We need a new digital marketplace in the tradition of the Greek Agora. Most of the attention on the net - controlled by advertising algorithms – I given not to those with the better argument, but the ones who generate more clicks –because they polarise more strongly and/or combine the larger advertising budget behind them. For this we need new models
CCB Magazin: And how can one earn money doing that?
Volker Oppmann: Our revenue model is called paid content, which means we earn from every financial transaction on the platform. Platt said: At the moment we are still a very classic online retailer who lives from his trading margin. In perspective, however, we want to make mojoreads a real marketplace where everyone can offer content and where we are “just“ the enablers.
CCB Magazin: Amazon or Facebook live from the perfection of their algorithms; people find what they want to find in no time at all. How exactly do you propose to create an alternative here? People usually only switch from one corner to the other if they don’t feel any disadvantages there.
Volker Oppmann: In this instance I would like to differentiate between the advertising algorithms of Facebook and the suggestion algorithms used by Amazon. Advertising in the sense of purchased reach and thus also manipulation of attention does not occur here. The suggestion algorithms of Amazon on the other hand are usually already very good. But initially, especially, we are focussing less on machine intelligence than on human intelligence and integrity, because the best recommendations still come from personal friends and acquaintances - or from those who know their way around. A key term is “curating”. We want to develop a platform for these people. And, of course, the literature they recommend - because in the end it’s all about reading.
We also have growth targets: In 20 years’ time, we want to be the central point of contact for literature on the Internet. But we also say: It’s better to grow more slowly and thus more sustainably than too quickly and thereby violate our own fundamental values.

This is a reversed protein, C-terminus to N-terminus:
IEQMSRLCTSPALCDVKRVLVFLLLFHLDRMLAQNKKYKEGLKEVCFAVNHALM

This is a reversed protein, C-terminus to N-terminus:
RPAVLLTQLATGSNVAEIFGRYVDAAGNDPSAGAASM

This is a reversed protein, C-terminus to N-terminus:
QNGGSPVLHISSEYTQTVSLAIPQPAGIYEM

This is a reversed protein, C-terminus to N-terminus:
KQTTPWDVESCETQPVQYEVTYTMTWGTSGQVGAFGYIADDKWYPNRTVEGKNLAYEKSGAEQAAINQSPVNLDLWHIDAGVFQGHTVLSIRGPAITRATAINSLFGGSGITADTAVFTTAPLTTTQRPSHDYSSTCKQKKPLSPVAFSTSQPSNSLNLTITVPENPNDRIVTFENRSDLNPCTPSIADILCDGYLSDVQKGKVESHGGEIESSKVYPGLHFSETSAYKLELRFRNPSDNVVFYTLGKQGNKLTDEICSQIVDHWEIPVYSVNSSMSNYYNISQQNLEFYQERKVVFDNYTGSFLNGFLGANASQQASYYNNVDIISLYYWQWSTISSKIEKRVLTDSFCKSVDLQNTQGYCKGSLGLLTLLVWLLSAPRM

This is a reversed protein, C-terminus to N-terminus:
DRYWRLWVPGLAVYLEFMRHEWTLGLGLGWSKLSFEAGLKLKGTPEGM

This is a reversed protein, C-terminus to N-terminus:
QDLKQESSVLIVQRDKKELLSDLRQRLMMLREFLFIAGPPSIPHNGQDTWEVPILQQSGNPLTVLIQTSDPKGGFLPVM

CCB Magazin: Let’s suppose you grow continuously over the next few years. How big can a platform like mojoreads become in order to preserve its independence and not violate its initial goals?
Volker Oppmann: This has less to do with size than with orientation - i.e. the question of which principles are used to make decisions in the company. Roughly speaking, everything can be broken down into the question “head or toe“. Is it my primary goal from which everything else is derived, i.e. a financial figure and thus a maximum profit for the owners of the company? Or is our ultimate goal a maximum gain in understanding and knowledge in the minds of our readers? So do I optimise my business processes and algorithms in the direction of profit maximisation and thus accept that truth and cognition fall by the wayside somewhere? Or do I optimise everything in the sense of a humanistic educational ideal, but then I have to accept that our financial profits are lower - which doesn’t mean, however, that one would not be profitable. Because, of course, we also have growth targets, because only with the necessary reach can we actually have social relevance.
CCB Magazin: What do these goals look like?
Volker Oppmann: Our clear goal is to be the central point of contact for literature on the Internet in 20 years’ time. So we’d rather grow more slowly and thus more sustainably than too quickly and thereby violate our fundamental values. Capital must always be a means to an end, never an end in itself. For this reason, we are not an exit-driven start-up, but a mission-driven business. And to keep it that way, we’re supported by a non-profit association that ensures that we remain true to the values and goals formulated in our self-commitment.